HAPPY DEATH DAY

Is there such thing as a completely original idea anymore? I don’t really think so. Humans have been telling stories ever since we’ve been able to speak, so it’s not a surprise that we run into some familiarities here and there. Every type of story has been done to death, but if you’re creative enough, you can put an interesting spin on it to make it stand out from the mold.

Happy Death Day follows Theresa (Jessica Rothe), mostly known by her dumb nickname Tree, on her birthday. It’s a pretty uneventful birthday as Tree attempts to avoid any human contact, although everybody seems ready to celebrate. Unfortunately, a mysterious masked stranger wants to celebrate a little too much and gives Tree the ultimate birthday gift: death. But then she wakes up and it’s her birthday again. Later on that night, she’s again killed by the same assailant. Then she once again wakes up on her birthday. Realizing there’s a cycle to her untimely birthday demises, she sets out to find out the killer’s identity and break the cycle once and for all.

Yes, it’s literally a slasher version of Groundhog Day and the filmmakers make no bones about it, as evidenced by a horribly shoehorned reference at the very end. That’s not always a bad thing, though. Edge of Tomorrow (also known as Live, Die, Repeat… ugh) was another film that used the time loop premise and it was fantastic. It’s all about how you execute it. Unfortunately, director Christopher B. Landon and screenwriter Scott Lobdell don’t really know how to best handle the premise. Going through a time loop where you’re always brutally murdered at the end of it would have awful effects on your psyche, and they start off having some fun with it by showing Tree get more and more crazed as the day continues to repeat.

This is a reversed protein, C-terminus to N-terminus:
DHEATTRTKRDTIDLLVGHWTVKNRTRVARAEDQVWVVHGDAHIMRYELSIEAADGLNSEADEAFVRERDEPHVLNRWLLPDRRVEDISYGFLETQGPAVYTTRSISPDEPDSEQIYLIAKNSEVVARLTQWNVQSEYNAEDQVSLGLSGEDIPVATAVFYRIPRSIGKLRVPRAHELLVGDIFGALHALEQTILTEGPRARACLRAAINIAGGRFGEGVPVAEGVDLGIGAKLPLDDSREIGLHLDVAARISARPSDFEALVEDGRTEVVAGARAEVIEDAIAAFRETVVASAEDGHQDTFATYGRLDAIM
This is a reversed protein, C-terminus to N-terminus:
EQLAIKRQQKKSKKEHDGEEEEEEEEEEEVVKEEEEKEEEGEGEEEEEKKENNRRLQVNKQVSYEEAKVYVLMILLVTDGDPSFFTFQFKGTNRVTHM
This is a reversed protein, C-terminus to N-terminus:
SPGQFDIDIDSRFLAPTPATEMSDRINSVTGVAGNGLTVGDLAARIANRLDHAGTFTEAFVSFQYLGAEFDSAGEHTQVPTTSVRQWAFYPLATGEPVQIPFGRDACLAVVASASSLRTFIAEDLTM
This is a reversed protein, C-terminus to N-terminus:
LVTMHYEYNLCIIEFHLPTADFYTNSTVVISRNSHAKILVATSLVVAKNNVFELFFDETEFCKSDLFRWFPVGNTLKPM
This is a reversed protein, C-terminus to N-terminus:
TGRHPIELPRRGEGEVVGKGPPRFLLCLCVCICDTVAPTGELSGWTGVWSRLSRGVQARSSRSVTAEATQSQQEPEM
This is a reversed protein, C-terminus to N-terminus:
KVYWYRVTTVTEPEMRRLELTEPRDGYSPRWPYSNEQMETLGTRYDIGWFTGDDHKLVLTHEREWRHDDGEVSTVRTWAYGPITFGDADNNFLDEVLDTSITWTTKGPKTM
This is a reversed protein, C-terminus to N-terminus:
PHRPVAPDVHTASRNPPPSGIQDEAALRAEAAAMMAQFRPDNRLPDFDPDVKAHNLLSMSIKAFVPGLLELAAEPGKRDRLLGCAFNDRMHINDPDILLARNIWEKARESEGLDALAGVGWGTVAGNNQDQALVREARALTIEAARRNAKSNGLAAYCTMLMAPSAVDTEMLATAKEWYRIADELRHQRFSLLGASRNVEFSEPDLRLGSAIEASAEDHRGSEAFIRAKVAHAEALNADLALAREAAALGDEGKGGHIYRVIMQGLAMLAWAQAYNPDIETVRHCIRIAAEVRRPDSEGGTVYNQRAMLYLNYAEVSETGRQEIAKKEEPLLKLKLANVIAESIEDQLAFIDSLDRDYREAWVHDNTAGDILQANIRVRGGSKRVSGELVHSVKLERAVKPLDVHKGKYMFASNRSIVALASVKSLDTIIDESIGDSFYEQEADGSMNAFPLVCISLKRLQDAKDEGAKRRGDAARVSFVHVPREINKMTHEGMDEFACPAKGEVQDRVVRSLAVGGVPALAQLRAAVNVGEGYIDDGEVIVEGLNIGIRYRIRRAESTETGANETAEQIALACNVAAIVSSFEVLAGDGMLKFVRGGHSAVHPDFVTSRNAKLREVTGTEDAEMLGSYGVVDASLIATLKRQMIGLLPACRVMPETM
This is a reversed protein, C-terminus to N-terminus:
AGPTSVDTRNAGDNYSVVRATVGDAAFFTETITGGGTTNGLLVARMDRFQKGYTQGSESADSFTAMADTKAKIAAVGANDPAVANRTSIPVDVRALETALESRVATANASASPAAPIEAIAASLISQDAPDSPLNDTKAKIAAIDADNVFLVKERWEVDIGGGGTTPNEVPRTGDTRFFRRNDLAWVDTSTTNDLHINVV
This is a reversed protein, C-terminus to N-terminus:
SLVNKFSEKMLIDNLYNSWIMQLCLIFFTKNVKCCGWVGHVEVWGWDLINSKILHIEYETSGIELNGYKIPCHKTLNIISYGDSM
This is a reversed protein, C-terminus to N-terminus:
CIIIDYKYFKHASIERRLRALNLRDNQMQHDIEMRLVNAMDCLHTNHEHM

It’s too bad this means that the film only gets worse and worse. The first half is actually quite funny, with some great dialogue and delivery, but it never has this attitude of taking the events seriously. Because of this, as the plot developed more and things were being revealed, it got so ludicrous at points that I could no longer tell what I was supposed to be laughing at. The dialogue and attempts at comedy take such a nosedive that it was clear the filmmakers didn’t know where to take Tree’s character near the end. It’s a shame, because lead actress Jessica Rothe is very good and does the best with some of the terrible material. She played the role with a lot of intense fervor and it was fun seeing her grow more hardened as the film went on. She just isn’t serviced by the writing or directing at all, but I don’t think any actor would be able to say some of these lines with any sort of realism.

The filmmakers try to have way too much fun with the premise, and it always clashes with the horror elements, which aren’t really that scary to begin with. The big drop-off point for me was during a montage halfway through where Tree crosses numerous suspects off her list. It’s all edited in a completely comedic fashion to a contemporary pop song and it was at this point where I stopped really caring. Aside from a never resolved or even developed subplot of Tree suffering from her various injuries, I never felt like she was ever in any real danger. She’ll just keep coming back, so what’s the threat, other than an increased runtime for the audience? We have your typical time loop story here, where your characters starts off as a horrible person and learns to change. There are some elements to Tree’s character that are initially interesting, such as the death of her mother who shares the same birthday, but it’s never tied into the grander story in any sort of thematic way. There’s a really nice scene between her and father where they discuss the death of her mother, but it’s the only time the filmmakers felt like getting emotional about it.

Happy Death Day is pretty much the definition of a mixed bag for me. It’s definitely very entertaining and has some decent fun with its premise, but the fun gets old really fast when there’s not much to be invested in. It’s never creepy, scary, or thrilling, which a horror film should at least be at times, even if it’s also a comedy. But was it even a comedy? To be honest, I could sometimes never tell what the filmmakers were going for. It’s funny, because the concept and title sound like a horror film right out of the 80’s, but the entire tone of the project comes off as something clearly aimed for teenagers. While writing this review, Blumhouse Productions announced that they’ve already greenlit a sequel due to the big box office success. Maybe we’ll get some more interesting ideas there, but just like our main character’s dilemma, it’ll probably just be more of the same. 

5/10

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